Summer TV Wrap-Up: The Good, the Bad and the Downright Annoying
The Killing: Never again.
Summer TV is always a mixed bag: Though more cable networks are programming quality summer fare, it's still a dead zone on the majors. As a result, viewers are treated to great series alongside some genuinely awful ones, and it's possible to flip from a groundbreaking comedy or drama over to a reality show about chefs who date (or something) without missing a beat. It's a weird time. But with many fall premieres just a few weeks away, summer will be gone before you know it. Here's a look back at the season that was as we prep for the season to be:
Best Farewell: Friday Night Lights No one can say Friday Night Lights was a perfect show. It careened into soapy melodrama in its second season and had to work hard to find its footing again as it went through some rebuilding years on DirecTV, and despite some good work from later cast additions, the first season's ensemble remains the best. Plot lines were often dropped entirely, too. But when the show was on its game, it offered some of the most resonant drama on TV, and the series finale was a pitch-perfect end that brought major closure to some great stories while also letting us see the characters getting on with their lives away from the pressure cooker of Texas football. Nicely done.
Most Welcome Return: Breaking Bad The previous two seasons of Breaking Bad kicked off in March, but the latest one didn't get started until July, meaning viewers had to wait more than a year to find out what happened with Walter and Jesse. AMC's drama is pretty much the best one on TV right now and one of the best series ever made -- yep -- and with no Mad Men in sight, it was nice to get back to the world of Heisenberg's blue crystal.
Biggest Disappointment: Nothing Can Kill Two and a Half Men Like the rest of America -- and maybe the world -- I'd hoped that Charlie Sheen's public bonkerization would mean a sudden end to one of the broadest and least enjoyable comedies on the air. Sadly, not even tiger blood can kill Two and Half Men, which recruited Ashton Kutcher to fill the bowling-shirt-shaped void left by a departed Sheen. Alas.
Miranda Sings Live...You're Welcome
TicketsSun., Jan. 22, 8:00pm
The Curious Incident of the Dog In the Night-Time (Touring)
TicketsTue., Jan. 24, 7:30pm
Super Comedy Bowl Explosion
TicketsWed., Feb. 1, 8:00pm
Love Jones, The Musical
TicketsThu., Feb. 2, 7:30pm
TicketsSat., Feb. 11, 7:00pm
Best Summer Comedy: Louie Louis C.K.'s never been better or funnier than he is right now, and he's never done anything as good as Louie. He makes his show, tells his stories, and constantly digs into weird and uncomfortable material mined from his own shaky fatherhood. Dependably hilarious, but also realistically dramatic and human.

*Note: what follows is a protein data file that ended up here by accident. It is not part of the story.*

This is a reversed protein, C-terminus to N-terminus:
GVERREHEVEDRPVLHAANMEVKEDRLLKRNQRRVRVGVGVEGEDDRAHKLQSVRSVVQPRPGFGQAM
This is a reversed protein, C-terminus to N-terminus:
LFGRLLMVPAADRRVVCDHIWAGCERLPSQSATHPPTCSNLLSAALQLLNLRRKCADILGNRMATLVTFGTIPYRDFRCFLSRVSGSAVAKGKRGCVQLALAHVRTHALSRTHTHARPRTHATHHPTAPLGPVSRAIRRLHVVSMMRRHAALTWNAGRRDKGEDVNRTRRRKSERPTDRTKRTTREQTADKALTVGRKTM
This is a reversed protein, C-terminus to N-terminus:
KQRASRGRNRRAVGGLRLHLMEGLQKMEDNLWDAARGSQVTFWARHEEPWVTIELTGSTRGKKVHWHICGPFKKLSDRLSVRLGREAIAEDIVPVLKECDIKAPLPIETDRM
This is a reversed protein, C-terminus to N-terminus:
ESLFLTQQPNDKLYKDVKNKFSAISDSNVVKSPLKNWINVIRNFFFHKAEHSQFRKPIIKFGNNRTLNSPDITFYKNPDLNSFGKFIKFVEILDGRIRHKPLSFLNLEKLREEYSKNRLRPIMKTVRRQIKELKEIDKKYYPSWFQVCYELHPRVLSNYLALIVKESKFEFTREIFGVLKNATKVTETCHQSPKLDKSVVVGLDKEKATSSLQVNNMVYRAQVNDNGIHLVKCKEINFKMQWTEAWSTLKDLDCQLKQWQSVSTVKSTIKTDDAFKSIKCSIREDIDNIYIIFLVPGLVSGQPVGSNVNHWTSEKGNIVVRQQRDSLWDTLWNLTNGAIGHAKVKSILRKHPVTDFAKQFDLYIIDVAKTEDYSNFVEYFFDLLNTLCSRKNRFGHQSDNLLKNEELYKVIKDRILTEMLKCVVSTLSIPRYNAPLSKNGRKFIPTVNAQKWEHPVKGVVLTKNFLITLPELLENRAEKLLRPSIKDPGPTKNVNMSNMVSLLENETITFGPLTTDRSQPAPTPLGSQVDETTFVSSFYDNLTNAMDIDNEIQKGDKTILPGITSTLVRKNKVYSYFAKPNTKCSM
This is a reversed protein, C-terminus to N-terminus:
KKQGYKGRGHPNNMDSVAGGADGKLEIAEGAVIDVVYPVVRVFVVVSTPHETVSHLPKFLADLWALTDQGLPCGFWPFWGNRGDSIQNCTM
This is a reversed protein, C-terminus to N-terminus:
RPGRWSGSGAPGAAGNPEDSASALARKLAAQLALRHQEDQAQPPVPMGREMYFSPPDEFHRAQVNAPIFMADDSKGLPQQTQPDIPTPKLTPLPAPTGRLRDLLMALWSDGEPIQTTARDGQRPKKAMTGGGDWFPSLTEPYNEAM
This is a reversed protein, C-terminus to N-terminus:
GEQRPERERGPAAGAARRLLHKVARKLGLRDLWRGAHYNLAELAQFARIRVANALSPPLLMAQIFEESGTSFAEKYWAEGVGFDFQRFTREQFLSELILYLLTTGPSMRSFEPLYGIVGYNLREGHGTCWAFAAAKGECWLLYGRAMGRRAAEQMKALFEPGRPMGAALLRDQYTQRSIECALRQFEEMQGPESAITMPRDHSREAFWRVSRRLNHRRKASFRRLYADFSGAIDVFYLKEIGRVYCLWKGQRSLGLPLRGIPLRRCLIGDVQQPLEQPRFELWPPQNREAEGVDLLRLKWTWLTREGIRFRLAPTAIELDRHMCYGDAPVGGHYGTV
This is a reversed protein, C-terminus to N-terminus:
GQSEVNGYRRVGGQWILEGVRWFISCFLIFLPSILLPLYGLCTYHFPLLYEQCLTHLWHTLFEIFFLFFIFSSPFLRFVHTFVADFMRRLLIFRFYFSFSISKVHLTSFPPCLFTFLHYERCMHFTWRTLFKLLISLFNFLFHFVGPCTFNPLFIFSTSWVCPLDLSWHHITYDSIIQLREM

Biggest Freakout Over Nothing: The Response to Netflix's Price Adjustment It's an extra $5. Maybe less. That's it. Yes, Netflix's selection of Watch Instantly titles isn't perfect, and the vagaries of the studios mean Netflix is constantly renegotiating what they can and can't offer. But $8 a month for streaming-only and $16 for streaming-plus DVD is still a phenomenal entertainment deal, bringing you far more and better choices than you'll find at the multiplex. It's a very modest increase for a product that was practically underpriced already, and I'm still happy to pay it.
Most Welcome Departure: Glenn Beck Glenn Beck feels so 2009, you know? The hysteria, the weeping, the oligarchy. He just feels played out. It was nice to see him step down from his Fox News
tabloid fear-mongering commentary show after a couple years of increasingly unhinged statements. He's obviously not going away entirely -- someone still has to write C-level thrillers and manipulative Wal-Mart bestsellers -- but it's a relief to have him off the airwaves. They're just a little quieter now.
Biggest Disappointment: The Killing A lot of people probably think it was the season finale of The Killing that sent viewers over the edge, with its refusal to answer questions or provide closure to the main murder mystery that had (however weakly) driven the plot. But that was just the final straw. The show became repetitive and cheap remarkably quickly, relying on cliffhanger gimmicks that were always discarded at the beginning of the next episode. It was only the thin hope of finding out who killed Rosie Larsen that kept a lot of people (myself included) tuning in toward the end. But then showrunner Veena Sud couldn't even get that right. The finale was riddled with ridiculous moments that won't hold water next season -- Holder's now totally burned because Linden knows he faked that evidence and how could he be so stupid and holy shit I don't wanna think about it -- and it was evidence that there's no saving this show. It'll be back next year, but with a smaller audience.
Best Blast of Nostalgia: The '90s Are All That Nostalgia for the 1990s is blowing up now that people who grew up in the '90s are earning money that can be traded for goods and services advertised on cable TV. Hence, TeenNick's programming block dedicated to shows popular in its weirder and less Hannah Montana-inspired era. Ironically, the block kicks off at midnight ET, by which point many former '90s kids are asleep so they can get up and go to work, but there are always DVRs. It's been fun to watch the old shows and realize once again that kids have erratic and often pretty crappy taste: good-natured shows like Doug or Clarissa Explains It All still hold a certain charm, but the poop jokes of All That are definitely for younger viewers only. I say bring on The Adventures of Pete & Pete.
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